Christchurch attacker gave cash to Austrian far-right movement
Austria's Identitarian Movement received €1,500 from a donor with the same name as the man charged over the mosque attacks
Austria's far-right Identitarian Movement received cash from the man charged with killing 50 people in mass shootings at mosques in Christchurch, New Zealand, the country's chancellor said on Wednesday.
"We can now confirm that there was financial support and so a link between the New Zealand attacker and the Identitarian Movement in Austria," Sebastian Kurz said.
A spokesman for prosecutors in Graz said the head of the movement, Martin Sellner, received €1,500 (Dh6,200) in early 2018 from a donor with the same name as the man charged over the March 15 Christchurch attacks.
Mr Sellner published two videos on YouTube in which he said he had received a donation involving an email address that matched the name of the Australian.
In one of the videos, he said: "I'm not a member of a terrorist organisation. I have nothing to do with this man, other than that I passively received a donation from him."
Mr Sellner said the donation was from early 2018 and that he would give it to a charitable foundation.
He said police had raided his house over the possible links to the attacker.
The Identitarians, who say they want to preserve Europe's identity, are a relatively new, far-right movement that uses the internet to promote their action on the streets.
They imitate the tactics of more established activist groups such as Greenpeace.
In 2017 they helped to charter a ship as part of what they said was a campaign to defend Europe, and they have tried to stop migrants crossing the Mediterranean from Libya.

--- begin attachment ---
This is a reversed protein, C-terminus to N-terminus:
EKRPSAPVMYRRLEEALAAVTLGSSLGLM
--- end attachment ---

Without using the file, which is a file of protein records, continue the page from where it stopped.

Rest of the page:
Hansjoerg Bacher, a spokesman for the Graz prosecutors, said an investigation was under way as to whether there were links between Mr Sellner and the mosque attacker.
The Austrian Interior Ministry declined to comment. Mr Kurz said Austria was looking at dissolving the Identitarian Movement.
"Our position on this is very clear," he said. "No kind of extremism whatsoever has any place in our society."
On Tuesday, Mr Kurz said on Twitter that any connection between the Christchurch attacker and members of the Identitarian Movement in Austria needed to be fully clarified.
Austrian Vice Chancellor Heinz-Christian Strache, of the far-right Freedom Party, said his political group had nothing to do with the Identitarian Movement.
New Zealand has announced a royal commission into the attack on two mosques in Christchurch.
A white supremacist has been charged with one count of murder over the Christchurch shootings and will next appear in court on April 5.
New Zealand Prime Minister Jacinda Ardern has said the man was not on any watch lists in New Zealand or Australia.
Updated: March 28, 2019 02:42 AM